Sterling to the rescue as City pass toughest test
Huddersfield 1 Man City 2
After a raw encounter that broke records and kept some formidable runs going, the most remarkable statistic was that this was the first time in 22 years - and at the 96th time of asking - that Manchester City had come from behind to win a Premier League away match in which they had trailed at half-time.
The sight of Pep Guardiola marching on to the pitch after the final whistle - immediately after Huddersfield Town's Rajiv van La Parra was sent off for an ugly challenge on Leroy Sane, who angrily shoved him in the face but was only booked - fist-pumping, bear-hugging and his face wreathed in a smile of relief, said it all.
This was possibly the hardest-fought win that City have had and Guardiola hailed it as such. He knew how much this meant to the title race as City re-established an eight-point lead and it proved his team can dig deep when they are not at their devastating best. And win.
Huddersfield did not have a shot on target, they had less than 21 per cent possession and barely strung two passes together in the second half. But they were extraordinarily committed, organised and resilient. They almost achieved a remarkable result to add to the scalp of Manchester United. The promoted side were magnificent, as were their equally relentless supporters.
It was Raheem Sterling who eventually turned it for City, earning the penalty that drew them level - despite the protests of Huddersfield fans that he had dived, which he had not - and scoring the winning goal.
It was a lucky strike with a low stabbed shot from substitute Gabriel Jesus that was saved, only for the ball to fortuitously rebound off Sterling's knee as he rushed forward, and loop up into the net. Sterling had also started the move.
By then Guardiola had withdrawn Vincent Kompany, had put on Jesus and was basically playing a 1-9 formation with Nicolas Otamendi his only defender.
For that alone he and City, perhaps, deserved this win, even if it felt desperately tough on Huddersfield. But City have so much going for them they are almost the irresistible force now. Even when David Silva and Kevin De Bruyne are not at their best, City can call on Sane and Sterling, who is a player transformed - robust, creative and able to take the chances he used to so maddeningly spurn. And he is only 22.
It was April 1995 the last time City overturned a half-time deficit on the road, against Blackburn Rovers, and in doing so here they became the first team to claim 37 points from their opening 13 Premier League games.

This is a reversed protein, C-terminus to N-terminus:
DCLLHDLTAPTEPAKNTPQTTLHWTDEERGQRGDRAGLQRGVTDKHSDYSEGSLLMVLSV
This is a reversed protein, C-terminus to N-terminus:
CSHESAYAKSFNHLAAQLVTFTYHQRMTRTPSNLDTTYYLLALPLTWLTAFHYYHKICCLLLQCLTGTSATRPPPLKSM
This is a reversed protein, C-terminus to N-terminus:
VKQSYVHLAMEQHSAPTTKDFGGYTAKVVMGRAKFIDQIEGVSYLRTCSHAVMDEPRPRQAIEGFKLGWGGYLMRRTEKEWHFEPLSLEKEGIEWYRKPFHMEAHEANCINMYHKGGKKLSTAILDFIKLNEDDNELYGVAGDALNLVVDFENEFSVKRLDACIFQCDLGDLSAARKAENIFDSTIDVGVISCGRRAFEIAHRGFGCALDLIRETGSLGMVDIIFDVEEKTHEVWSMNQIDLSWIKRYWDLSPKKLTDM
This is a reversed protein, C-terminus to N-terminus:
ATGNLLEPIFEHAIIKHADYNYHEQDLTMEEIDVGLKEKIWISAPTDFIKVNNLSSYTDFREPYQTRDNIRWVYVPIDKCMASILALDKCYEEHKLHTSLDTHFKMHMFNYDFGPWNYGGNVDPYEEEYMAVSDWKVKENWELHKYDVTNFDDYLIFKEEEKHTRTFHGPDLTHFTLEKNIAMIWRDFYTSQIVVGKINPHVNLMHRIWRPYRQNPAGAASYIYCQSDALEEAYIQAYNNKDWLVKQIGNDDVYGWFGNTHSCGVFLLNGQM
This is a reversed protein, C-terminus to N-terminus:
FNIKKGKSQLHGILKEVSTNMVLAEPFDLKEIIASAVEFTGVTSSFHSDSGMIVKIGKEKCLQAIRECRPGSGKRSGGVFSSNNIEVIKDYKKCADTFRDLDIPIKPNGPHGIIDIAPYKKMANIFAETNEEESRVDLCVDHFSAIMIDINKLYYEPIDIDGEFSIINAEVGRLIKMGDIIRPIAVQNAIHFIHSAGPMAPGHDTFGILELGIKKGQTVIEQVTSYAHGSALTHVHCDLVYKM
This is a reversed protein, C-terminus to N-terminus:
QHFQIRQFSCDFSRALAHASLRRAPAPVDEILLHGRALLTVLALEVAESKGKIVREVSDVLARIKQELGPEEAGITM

Only Liverpool, in 1990-91, have matched that tally. They also set an English record of 11 successive away wins in all competitions for a top-flight team. It was their 26th game unbeaten in all competitions, including the end of last season, and United's record of 33 matches, set in 1998-99, is now in their sights.
They had pushed hard throughout the first half. At times they tore through Huddersfield with only a last-ditch sliding tackle by the formidable Christopher Schindler denying Sergio Aguero, who was then thwarted by goalkeeper Jonas Lossl, with Sterling miscuing the rebound wide. There were other half-chances and spurned opportunities. But the home side stood firm.
Tactically they sat deep, knowing they would be starved of possession and then, on the stroke of half-time, they struck.
Tom Ince won a corner, and then another, as Kompany misdirected a header, and from it Schindler stole in at the near post to flick the ball goalwards. It ricocheted off Otamendi and flew in. There was nothing goalkeeper Ederson could do, although having De Bruyne marking Schindler was avoidable.
There was a sense of disbelief but, as the second half kicked off, the siege began. Sterling claimed a penalty after a collision with Lossl and then almost immediately afterwards he got beyond Scott Malone, who held him back. Sterling went to ground and referee Craig Pawson gave the penalty.
Aguero calmly sent Lossl the wrong way for his 180th City goal. It seemed only a matter of time before they went ahead and Sane bent a superb left-footed free-kick from 30 yards that thumped off the crossbar. But then they struggled.
Fernandinho was booked for an embarrassing dive, the game broke up, Pawson struggled for control and Huddersfield manager David Wagner was spoken to for his constant protests.
Suddenly the clock was running down. Guardiola implored his team forward.
Time and time again. It was late, very late, but they made the breakthrough through Sterling's rebound effort. Then it was Huddersfield suddenly trying to salvage a point, although the closest they came was from an Aaron Mooy free-kick that hit the side-netting.
So City had their win. They had the kind of performance, of result, of belief that is the mark of champions. They had come from behind. They had not folded. That was why Guardiola was on the pitch afterwards.
He knew how much this meant, which was testimony to his team. And to Huddersfield. (© Daily Telegraph, London)